The Scottish capital is regarded as a thriving educational and academic centre. Schools in Edinburgh are among the best in Scotland, and with four universities within the city limits, the metropolis is generally accepted as a great incubator of ideas, second only to the likes of London.
On the whole, the region caters to a wide array of educational needs, from an impressive primary school sector all the way to top-notch further education options.
All state schools in Edinburgh teach according to the Scottish Curriculum for Excellence, in which schooling is divided into two phases. The first phase is a broad general education, which includes a year of nursery school, seven years of primary school (P1 to P7) and three years of secondary school (S1 to S3). The senior phase starts in S4 at age 16 and concludes in S6 at age 18.
Public schools in Edinburgh
State schools in Edinburgh are highly regarded and are available free of charge as they are funded by taxes.
They operate according to a catchment system. The city is divided into catchment areas, and households are given admission priority at the school associated with their catchment.
Expat parents should note that the school nearest in proximity might not necessarily be the catchment school associated with their area. For this reason, it is highly recommended to conduct extensive research into which schools serve which areas before choosing accommodation.
It is possible for parents to place a request with the City of Edinburgh for a school other than those that appear within their catchment, but these demands are not necessarily granted.
Private schools in Edinburgh
Independent schools in Edinburgh, also known as private schools, are not funded by taxpayer money nor government agencies. Even though the state-sponsored school system in Edinburgh is commendable, many expat parents still prefer to send their children to these tuition-based schools because they are generally regarded as having even higher and more consistent academic standards.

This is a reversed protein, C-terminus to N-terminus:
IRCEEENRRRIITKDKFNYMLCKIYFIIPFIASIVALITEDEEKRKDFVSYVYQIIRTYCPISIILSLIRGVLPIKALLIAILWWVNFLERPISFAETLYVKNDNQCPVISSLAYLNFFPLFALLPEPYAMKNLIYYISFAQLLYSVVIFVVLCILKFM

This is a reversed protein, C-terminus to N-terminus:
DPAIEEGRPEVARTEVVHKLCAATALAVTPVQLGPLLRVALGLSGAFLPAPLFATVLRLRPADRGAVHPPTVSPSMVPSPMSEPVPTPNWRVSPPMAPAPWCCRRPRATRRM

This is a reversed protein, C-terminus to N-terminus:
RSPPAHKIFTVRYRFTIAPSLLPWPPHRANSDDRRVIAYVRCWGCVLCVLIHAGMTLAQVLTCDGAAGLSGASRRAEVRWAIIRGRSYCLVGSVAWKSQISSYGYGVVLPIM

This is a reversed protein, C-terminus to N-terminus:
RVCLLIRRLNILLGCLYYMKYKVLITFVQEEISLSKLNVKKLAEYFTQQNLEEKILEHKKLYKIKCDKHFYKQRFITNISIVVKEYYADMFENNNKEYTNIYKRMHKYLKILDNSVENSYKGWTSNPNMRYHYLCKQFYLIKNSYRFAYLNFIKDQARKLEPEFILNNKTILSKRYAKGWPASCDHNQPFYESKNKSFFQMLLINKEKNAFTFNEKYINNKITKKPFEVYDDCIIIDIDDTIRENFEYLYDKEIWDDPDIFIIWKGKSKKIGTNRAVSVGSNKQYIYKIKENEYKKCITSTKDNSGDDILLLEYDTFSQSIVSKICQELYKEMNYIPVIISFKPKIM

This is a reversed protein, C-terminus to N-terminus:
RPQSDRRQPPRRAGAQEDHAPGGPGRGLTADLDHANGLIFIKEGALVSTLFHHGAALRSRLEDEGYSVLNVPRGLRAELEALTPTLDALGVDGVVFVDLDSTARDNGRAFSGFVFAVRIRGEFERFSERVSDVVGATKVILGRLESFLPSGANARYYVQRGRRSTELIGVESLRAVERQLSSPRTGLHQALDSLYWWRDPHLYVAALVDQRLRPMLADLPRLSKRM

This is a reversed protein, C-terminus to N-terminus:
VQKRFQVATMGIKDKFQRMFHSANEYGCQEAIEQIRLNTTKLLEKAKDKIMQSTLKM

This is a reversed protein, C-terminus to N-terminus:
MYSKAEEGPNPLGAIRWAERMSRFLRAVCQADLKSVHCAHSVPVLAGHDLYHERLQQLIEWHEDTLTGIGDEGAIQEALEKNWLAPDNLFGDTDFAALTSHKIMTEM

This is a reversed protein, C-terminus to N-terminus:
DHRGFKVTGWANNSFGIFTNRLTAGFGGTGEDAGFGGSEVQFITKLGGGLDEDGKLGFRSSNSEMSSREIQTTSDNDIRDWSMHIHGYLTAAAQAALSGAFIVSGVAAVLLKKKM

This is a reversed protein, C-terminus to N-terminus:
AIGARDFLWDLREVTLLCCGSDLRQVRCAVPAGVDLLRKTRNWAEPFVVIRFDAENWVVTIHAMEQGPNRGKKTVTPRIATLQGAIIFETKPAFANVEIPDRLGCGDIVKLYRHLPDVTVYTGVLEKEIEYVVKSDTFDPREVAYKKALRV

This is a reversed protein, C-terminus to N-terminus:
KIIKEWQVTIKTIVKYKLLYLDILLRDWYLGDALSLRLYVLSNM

Private schools also usually have fewer students per class, have first-class facilities and offer an extensive range of extra-curricular activities.
These schools can fill up fast, but admission is not necessarily limited to a specific period of time, so expat parents can try to gain entrance for their child at various points in the school year. Sometimes children must pass an examination or sit for an interview to satisfy admission requirements.
International schools in Edinburgh
While there aren't any schools in Edinburgh specifically catering to international students from particular countries, a few schools offer the International Baccalaureate (IB). The IB is an ideal choice for many expat families as it's standardised throughout the more than 5,000 schools that offer it worldwide. It's considered to be a globally-minded qualification and is widely accepted at universities around the world.
Special-needs education in Edinburgh
The City of Edinburgh Council offers additional support for learning to any student requiring assistance. The council evaluates the individual needs of children, which may range from disabilities and difficult home situations to assistance of English as an additional language. The latter is particularly useful for expat families moving from a non-English-speaking country whose children are still getting the hang of the language.
Homeschooling in Edinburgh
Homeschooling is legal in Scotland. Parents need to notify the city council if withdrawing a child from school. Children who are newly arrived in the country and haven't yet enrolled in school can be homeschooled without notifying the authorities.
Parents homeschooling their children are legally obligated to provide an education that is suitable for the child's age, ability and aptitude. The relevant authorities are entitled to ensure that conditions are adequate. This is usually in the form of an annual review.
Tutors in Edinburgh
Tutors can be helpful for expat families in a number of situations. Children from abroad may need a little help with catching up to the local curriculum or could benefit from extra tutoring for the English language if it isn't their mother tongue. Those parents worried about children losing their mother-tongue language skills while in Scotland should consider hiring a tutor who is a fellow native speaker and can help maintain fluency.
There's a wide variety of tutoring companies to choose from, with some of the most popular being Tutor House, Superprof and Tavistock Tutors.